Horse Racing: Maximum Security owners sue to overturn Kentucky Derby result

Horse Racing: Maximum Security owners sue to overturn Kentucky Derby result

Kentucky Derby
The owners of Maximum Security (7) have filed a federal lawsuit seeking the horse's reinstatement as winner of the Kentucky Derby. (AFP/JAMIE SQUIRE)

LOS ANGELES: The owners of Maximum Security have filed a federal lawsuit seeking to have the horse reinstated as winner of the Kentucky Derby, several US media reports said on Wednesday (May 15).

Maximum Security was dramatically stripped of victory in the US horse racing showpiece at Churchill Downs on May 4 after stewards ruled he interfered with rival thoroughbreds after veering from the rail on the turn for home.

It was the first time in the 144-year history of the Kentucky Derby that the horse crossing the finish line first was denied victory for hindering a rival.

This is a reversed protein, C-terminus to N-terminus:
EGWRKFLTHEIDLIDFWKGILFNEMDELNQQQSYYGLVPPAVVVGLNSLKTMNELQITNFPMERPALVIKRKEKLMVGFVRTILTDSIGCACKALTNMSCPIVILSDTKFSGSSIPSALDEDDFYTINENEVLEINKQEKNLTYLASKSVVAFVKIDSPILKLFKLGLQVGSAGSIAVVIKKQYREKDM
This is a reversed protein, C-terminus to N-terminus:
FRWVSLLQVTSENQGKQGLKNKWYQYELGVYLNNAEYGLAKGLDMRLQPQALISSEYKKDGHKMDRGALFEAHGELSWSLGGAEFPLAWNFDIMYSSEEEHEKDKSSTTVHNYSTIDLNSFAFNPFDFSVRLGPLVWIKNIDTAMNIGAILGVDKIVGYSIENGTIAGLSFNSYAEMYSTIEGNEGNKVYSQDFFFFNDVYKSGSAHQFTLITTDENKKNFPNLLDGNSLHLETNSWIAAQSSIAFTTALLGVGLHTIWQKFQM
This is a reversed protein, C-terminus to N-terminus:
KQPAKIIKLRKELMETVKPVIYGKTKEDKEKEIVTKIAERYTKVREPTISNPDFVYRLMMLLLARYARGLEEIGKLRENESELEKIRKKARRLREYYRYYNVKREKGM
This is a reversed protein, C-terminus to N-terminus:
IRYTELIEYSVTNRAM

Country House, a 65-1 longshot that crossed the line 1 3/4 lengths behind Maximum Security was later declared the winner.

Maximum Security's owner Gary West however has strongly condemned the decision, accusing stewards of acting "non-transparently" in their decision to strip his horse of the win.

An appeal against the disqualification was dismissed by the Kentucky Horse Racing Commission last week after the body said there were no grounds for appeal.

That left a court action as the only realistic chance of the result being overturned.

In West's federal lawsuit, filed in the US District Court in Frankfort, Kentucky, late Tuesday, the disqualification was condemned as "bizarre and unconstitutional."

The lawsuit seeks to have the original order of the finish reversed "confirming that Maximum Security is the official winner of the Derby who remains undefeated."

The defendants in the case are listed as chief steward Barbara Borden and every member of the Horse Race Commission.

The Wests said the decision to disqualify Maximum Security breached a state law that says a court may overturn any state agency decision if it is "without support of substantial evidence" or is "arbitrary, capricious or characterised by abuse of discretion."

The case argues that Maximum Security had committed no racing offence, insisting the horse was "entitled as the leading horse to a path on the track of his choosing."

The filing asserts the decision cost bettors on Maximum Security more than US$100 million.

Source: AFP/de

Bookmark